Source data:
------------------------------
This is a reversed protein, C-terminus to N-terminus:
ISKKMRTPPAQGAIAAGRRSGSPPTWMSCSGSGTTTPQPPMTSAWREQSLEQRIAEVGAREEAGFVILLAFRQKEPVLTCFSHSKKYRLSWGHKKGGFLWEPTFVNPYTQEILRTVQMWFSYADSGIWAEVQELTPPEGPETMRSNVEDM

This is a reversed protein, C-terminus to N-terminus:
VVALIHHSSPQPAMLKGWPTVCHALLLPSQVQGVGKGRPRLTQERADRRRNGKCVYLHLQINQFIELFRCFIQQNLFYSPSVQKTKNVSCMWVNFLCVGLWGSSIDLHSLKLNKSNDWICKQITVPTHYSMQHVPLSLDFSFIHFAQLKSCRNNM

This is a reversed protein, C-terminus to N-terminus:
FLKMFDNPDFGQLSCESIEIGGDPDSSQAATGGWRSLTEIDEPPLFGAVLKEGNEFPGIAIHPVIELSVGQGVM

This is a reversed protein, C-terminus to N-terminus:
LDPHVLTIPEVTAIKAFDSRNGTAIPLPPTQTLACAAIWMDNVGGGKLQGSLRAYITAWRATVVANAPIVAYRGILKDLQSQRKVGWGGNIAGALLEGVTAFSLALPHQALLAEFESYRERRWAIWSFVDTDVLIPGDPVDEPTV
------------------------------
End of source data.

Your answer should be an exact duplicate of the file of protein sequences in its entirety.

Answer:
This is a reversed protein, C-terminus to N-terminus:
ISKKMRTPPAQGAIAAGRRSGSPPTWMSCSGSGTTTPQPPMTSAWREQSLEQRIAEVGAREEAGFVILLAFRQKEPVLTCFSHSKKYRLSWGHKKGGFLWEPTFVNPYTQEILRTVQMWFSYADSGIWAEVQELTPPEGPETMRSNVEDM

This is a reversed protein, C-terminus to N-terminus:
VVALIHHSSPQPAMLKGWPTVCHALLLPSQVQGVGKGRPRLTQERADRRRNGKCVYLHLQINQFIELFRCFIQQNLFYSPSVQKTKNVSCMWVNFLCVGLWGSSIDLHSLKLNKSNDWICKQITVPTHYSMQHVPLSLDFSFIHFAQLKSCRNNM

This is a reversed protein, C-terminus to N-terminus:
FLKMFDNPDFGQLSCESIEIGGDPDSSQAATGGWRSLTEIDEPPLFGAVLKEGNEFPGIAIHPVIELSVGQGVM

This is a reversed protein, C-terminus to N-terminus:
LDPHVLTIPEVTAIKAFDSRNGTAIPLPPTQTLACAAIWMDNVGGGKLQGSLRAYITAWRATVVANAPIVAYRGILKDLQSQRKVGWGGNIAGALLEGVTAFSLALPHQALLAEFESYRERRWAIWSFVDTDVLIPGDPVDEPTV